Time to Reconsider
The UK has signed up to two sets of formal commitments in respect of those involved in its criminal justice system.
1. The European Convention on Human Rights, Article 6 of which upholds the right to a fair trial. There are 47 States Parties to the Convention, all members of the Council of Europe. Proceedings based on this article may ultimately come before the European Court of Human Rights in Strasbourg.
2. As one of the 27 Member States of the European Union, the UK is pledged to comply with the body of EU law.
All EU Member States have until 27 Oct 2013 to transpose Directive 2010/64/EU of the European Parliament and of the Council of 20 October 2010 on the right to interpretation and translation in criminal proceedings into their national legislation. http://www.eulita.eu/sites/default/files/directive_en.pdf
Unlike an EU Regulation, which sets out in detail steps to be taken by the Member States, a Directive sets out an aim or end point to be reached, Member States being free to determine how they will achieve this. It is no less binding in its effect.
The UK now has 13 months to comply with this legislation. This obligation weighs on Her Majesty's Government in respect of courts and tribunals operating in the judicial systems of England & Wales, Scotland & Northern Ireland.
Paragraphs 1 & 2 of Article 5 of the Directive, entitled Quality of the interpretation and translation, read:
"1. Member States shall take concrete measures to ensure that the interpretation and translation provided meets the quality required under Article 2(8) and Article 3(9).
2. In order to promote the adequacy of interpretation and translation and efficient access thereto, Member States shall endeavour to establish a register or registers of independent translators and interpreters who are appropriately qualified. Once established, such register or registers shall, where appropriate, be made available to legal counsel and relevant authorities."
Article 2 (8)
"8. Interpretation provided under this Article shall be of a quality sufficient to safeguard the fairness of the proceedings, in particular by ensuring that suspected or accused persons have knowledge of the case against them and are able to exercise their right of defence."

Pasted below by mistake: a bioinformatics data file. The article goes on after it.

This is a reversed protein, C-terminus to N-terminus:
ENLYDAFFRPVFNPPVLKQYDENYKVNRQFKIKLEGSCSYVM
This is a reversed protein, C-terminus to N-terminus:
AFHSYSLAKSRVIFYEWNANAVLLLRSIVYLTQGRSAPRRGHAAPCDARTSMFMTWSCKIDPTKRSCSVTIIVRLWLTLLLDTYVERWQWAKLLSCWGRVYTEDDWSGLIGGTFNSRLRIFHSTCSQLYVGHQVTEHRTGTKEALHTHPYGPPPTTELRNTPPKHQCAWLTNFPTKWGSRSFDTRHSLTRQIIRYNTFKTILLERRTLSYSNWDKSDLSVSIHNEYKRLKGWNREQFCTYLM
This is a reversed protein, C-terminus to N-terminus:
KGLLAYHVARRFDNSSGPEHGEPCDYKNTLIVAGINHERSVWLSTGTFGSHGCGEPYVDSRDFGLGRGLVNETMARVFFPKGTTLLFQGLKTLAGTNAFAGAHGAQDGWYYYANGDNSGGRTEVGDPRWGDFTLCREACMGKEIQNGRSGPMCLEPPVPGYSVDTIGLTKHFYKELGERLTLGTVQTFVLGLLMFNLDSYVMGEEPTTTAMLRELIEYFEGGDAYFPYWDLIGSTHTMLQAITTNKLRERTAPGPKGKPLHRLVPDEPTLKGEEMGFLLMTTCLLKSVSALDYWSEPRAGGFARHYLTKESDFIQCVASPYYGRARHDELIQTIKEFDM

Article 3 (9)
"9. Translation provided under this Article shall be of a quality sufficient to safeguard the fairness of the proceedings, in particular by ensuring that suspected or accused persons have knowledge of the case against them and are able to exercise their right of defence."
The Ministry of Justice's decision to abandon the National Agreement for the Use of Interpreters within the Criminal Justice System, ditching recognition of a National Register of Public Service Interpreters based on objective qualifications and subsequent experience, is clearly a move AWAY from both of the following requirements, not a move in that direction:
- establishing "a register or registers of independent translators and interpreters who are appropriately qualified"
- "interpretation of sufficient quality to safeguard the fairness of the proceedings". (my emphasis)
The Ministry's disregard of its obligations is indefensible and will inevitably lead to an action against the UK brought by the European Commission before the EU Court of Justice in Luxembourg unless someone swallows hard and comes up with a constructive approach to bring the legal interpreting profession back on board. Minister Blunt & Lord McNally must raise their eyes from a script which is belied by the facts on the ground. The representative professional bodies state they are keen to discuss the shape of a fair and workable arrangement with the MOJ.
Since other attempts to turn court & tribunal interpreting services into a cottage industry generating revenue for outsourcing firms are reported, inter alia in Spain & the Netherlands, the legal services of the European Commission will be keen to obtain established case law in this area. It is to be hoped the UK will turn the page on this inglorious chapter before it is exposed to the scrutiny of the Luxembourg judges.